For my trip this year, I used only public transportaion, but I planned it, and for 10 consecutive nights outside Munich I spent €252,50 (aver €25,20) for rooms (seven of them for €25 or less), all with breakfast. It's easier to find rooms using the Internet than it is by driving around aimlessly.

Posted by
18373 posts

BTW, four people are not necessarily less expensive with a car than on the train, especially if it is your own children under 15.

Two people and their luggage can fit easily in a small car, but four people would need a larger, more expensive car.

OTOH, Children under 15 ride for free on the Bahn when their parents buy standard, full fare, tickets. (This does not apply to Dauer-Spezial-Tickets.)

Posted by
1449 posts

I'd echo what Swan said; some of my most memorable times have been on trains talking to locals. You can't (unless you're VERY sociable!) plop yourself down in a restaurant next to people or stop them on the street and start chatting. In a car you're insulated from contact with locals that you easily get on a train or bus. That said, to me car is more convenient if you're traveling in hilly country where trains don't do so well, or in rural areas. If you have a decent command of the local language or have a high tolerance for uncertainty buses can be a good option, but in my experience they are harder for most people to use than the train system. And with a car in rural areas you can visit a couple of small towns, moving on when you feel like it instead of when the bus runs.

Back to the OP's question, I'd suggest first getting some good travel books for where you're going and then building an itinerary. After you know where you want to go you can see if you can do it by rail for the convenience, or if a car is a better option. Most guides have a paragraph or two on each featured location called "getting there" that will list your options.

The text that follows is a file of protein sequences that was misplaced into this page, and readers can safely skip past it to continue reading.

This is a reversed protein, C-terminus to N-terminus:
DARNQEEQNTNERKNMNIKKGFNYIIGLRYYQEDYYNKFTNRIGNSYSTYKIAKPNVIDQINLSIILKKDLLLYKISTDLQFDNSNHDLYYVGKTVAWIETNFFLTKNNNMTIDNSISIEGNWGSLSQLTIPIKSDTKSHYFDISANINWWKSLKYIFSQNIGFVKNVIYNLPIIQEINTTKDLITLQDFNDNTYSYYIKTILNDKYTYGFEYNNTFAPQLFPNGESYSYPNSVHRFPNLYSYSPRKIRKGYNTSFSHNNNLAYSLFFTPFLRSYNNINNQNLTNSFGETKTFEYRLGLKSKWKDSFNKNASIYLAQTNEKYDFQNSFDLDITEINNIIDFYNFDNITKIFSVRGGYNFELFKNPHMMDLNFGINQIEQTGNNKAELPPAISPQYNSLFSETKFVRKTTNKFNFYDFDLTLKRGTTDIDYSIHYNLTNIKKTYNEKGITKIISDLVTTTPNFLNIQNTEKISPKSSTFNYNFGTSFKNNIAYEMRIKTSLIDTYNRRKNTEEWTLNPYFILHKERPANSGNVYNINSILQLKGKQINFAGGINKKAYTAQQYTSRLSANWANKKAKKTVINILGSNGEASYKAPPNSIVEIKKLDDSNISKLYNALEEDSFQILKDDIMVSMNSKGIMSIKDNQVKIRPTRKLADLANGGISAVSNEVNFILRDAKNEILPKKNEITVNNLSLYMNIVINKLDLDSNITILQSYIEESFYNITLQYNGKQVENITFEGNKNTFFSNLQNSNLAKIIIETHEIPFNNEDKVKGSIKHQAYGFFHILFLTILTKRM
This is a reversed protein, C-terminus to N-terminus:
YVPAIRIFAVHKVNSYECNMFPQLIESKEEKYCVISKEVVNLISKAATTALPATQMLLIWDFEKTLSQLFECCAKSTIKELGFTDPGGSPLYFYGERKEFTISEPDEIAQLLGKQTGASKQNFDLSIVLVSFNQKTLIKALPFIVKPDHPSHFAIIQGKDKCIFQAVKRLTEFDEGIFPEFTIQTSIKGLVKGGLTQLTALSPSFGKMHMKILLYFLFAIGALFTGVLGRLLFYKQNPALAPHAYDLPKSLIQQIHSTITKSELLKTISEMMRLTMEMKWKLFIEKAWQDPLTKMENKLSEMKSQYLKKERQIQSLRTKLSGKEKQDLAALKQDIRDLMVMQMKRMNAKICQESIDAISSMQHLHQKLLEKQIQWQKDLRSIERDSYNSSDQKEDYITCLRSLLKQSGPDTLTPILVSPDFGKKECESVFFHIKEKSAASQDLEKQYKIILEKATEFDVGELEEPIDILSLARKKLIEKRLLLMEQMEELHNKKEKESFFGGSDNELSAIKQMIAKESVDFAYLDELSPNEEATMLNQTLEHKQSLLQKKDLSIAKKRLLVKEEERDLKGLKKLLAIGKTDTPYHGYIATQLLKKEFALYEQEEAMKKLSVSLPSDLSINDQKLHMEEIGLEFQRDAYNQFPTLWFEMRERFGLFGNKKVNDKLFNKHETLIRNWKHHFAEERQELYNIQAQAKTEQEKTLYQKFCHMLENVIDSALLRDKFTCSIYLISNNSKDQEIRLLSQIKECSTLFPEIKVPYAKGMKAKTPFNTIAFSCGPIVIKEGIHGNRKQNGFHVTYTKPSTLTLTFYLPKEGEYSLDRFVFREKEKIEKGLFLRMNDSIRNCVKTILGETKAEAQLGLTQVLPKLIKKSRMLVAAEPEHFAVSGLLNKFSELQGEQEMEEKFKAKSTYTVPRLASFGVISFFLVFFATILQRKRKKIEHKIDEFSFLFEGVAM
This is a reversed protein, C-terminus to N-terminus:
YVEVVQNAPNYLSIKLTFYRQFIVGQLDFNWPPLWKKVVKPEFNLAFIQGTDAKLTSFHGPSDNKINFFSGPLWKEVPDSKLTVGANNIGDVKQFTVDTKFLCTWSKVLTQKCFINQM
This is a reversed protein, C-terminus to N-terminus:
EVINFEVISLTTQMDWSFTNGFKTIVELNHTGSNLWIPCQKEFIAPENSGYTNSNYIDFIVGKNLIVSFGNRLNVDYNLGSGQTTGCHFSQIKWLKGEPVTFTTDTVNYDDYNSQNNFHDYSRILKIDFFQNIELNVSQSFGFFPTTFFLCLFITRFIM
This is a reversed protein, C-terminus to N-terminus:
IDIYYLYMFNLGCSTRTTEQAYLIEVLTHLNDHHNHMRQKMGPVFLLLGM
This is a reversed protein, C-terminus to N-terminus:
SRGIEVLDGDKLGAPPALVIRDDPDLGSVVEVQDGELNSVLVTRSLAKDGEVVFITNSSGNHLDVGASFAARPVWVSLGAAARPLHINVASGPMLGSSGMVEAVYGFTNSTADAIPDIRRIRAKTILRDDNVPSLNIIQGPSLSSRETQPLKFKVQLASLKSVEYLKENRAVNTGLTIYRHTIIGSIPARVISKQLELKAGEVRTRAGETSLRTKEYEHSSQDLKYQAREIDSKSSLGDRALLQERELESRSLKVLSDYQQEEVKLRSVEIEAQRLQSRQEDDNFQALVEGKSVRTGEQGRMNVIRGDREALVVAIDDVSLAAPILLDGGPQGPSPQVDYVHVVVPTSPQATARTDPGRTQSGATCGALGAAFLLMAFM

If you decide on a car, I'd highly recommend bringing a GPS unit like a TomTom. We had one recently on a trip in Italy, and it was worth its weight in gold navigating thru twisty streets in small towns!

Posted by
1 posts

I stayed in a small town in southern Germany for 5 weeks this past August/Sept. While I was there I took the rail and buses everywhere. So did all my friends, with a few exceptions. Between the group of us we went to Italy, Austria (including Salzburg), northern Germany and Switzerland. None of us had any issues.

The German rail system is easy to figure out and everybody I asked for help spoke English (a lot more than I spoke German). The trains also stopped at a lot of tiny towns, towns I was surprised anything stopped at! Plus their public transportation system in Europe on a whole is much more organized and structured than the US's. So, unless you speak/read German and Austrian German, I suggest taking public transportation.

Posted by
35 posts

Here is another way to look at car vs. train of bus: if you are just planning to tour large cities,or even medium sized ones, then a car makes very little sense. However, cars are great for visiting and driving through rural areas. In the Salzkammergut in Austria, for example, there are many scenic routes that are best enjoyed by car. You can get from Salzburg to Hallstatt by train and ferry or bus in 2 – 3 hours, depending on transportation schedules, but you'll miss all those attractive little towns along the way – Fuschl, St. Gilgen, Strobl, or St. Wolfgang on the far side of the lake. Bad Ischl by itself is worth a stay of several days, and a stop at Bad Goisern or Obertraun on the Hallstatter See would also be memorable.

Those are just the more prominent towns. There are a quite few smaller ones along the way, too, all with their attractions, and they're set in one of the worlds most beautiful landscape. If you wanted to return to Salzburg by a different way, over the Gosau and by way of Golling, Kuchl and Hallein, you'd get a decent idea of the area. You could even stop at the Lammer Ofen for a hike through a chasm of rushing waters and a chat with the people at the small cafe there. Good luck doing that trip by train or bus. It can be done, and it would be hugely enjoyable if you have the time, but it would take far longer than even a leisurely drive by car.

So if time is your limiting factor and you'd like to see more of Europe's back country, use a car. Otherwise, public transportation is best. The third option, perhaps the best of all – a combination of rental car and public transportation - requires more advance knowledge and planning.